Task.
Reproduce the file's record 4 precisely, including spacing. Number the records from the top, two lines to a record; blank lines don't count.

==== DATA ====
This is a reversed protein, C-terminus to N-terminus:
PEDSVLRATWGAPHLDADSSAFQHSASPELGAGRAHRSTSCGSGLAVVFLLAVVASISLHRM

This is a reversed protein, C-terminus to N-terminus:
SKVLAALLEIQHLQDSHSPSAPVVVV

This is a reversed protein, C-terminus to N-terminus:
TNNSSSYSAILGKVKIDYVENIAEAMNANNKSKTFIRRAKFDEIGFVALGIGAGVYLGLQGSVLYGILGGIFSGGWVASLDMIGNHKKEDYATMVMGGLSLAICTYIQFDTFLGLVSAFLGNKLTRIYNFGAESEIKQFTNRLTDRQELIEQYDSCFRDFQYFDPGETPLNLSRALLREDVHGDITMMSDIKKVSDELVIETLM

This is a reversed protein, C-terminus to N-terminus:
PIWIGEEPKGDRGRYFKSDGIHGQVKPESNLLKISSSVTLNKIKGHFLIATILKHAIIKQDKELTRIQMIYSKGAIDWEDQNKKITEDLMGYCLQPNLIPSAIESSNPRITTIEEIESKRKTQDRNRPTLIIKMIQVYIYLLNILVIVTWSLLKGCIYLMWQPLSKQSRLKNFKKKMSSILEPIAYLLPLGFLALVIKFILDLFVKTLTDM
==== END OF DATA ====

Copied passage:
This is a reversed protein, C-terminus to N-terminus:
PIWIGEEPKGDRGRYFKSDGIHGQVKPESNLLKISSSVTLNKIKGHFLIATILKHAIIKQDKELTRIQMIYSKGAIDWEDQNKKITEDLMGYCLQPNLIPSAIESSNPRITTIEEIESKRKTQDRNRPTLIIKMIQVYIYLLNILVIVTWSLLKGCIYLMWQPLSKQSRLKNFKKKMSSILEPIAYLLPLGFLALVIKFILDLFVKTLTDM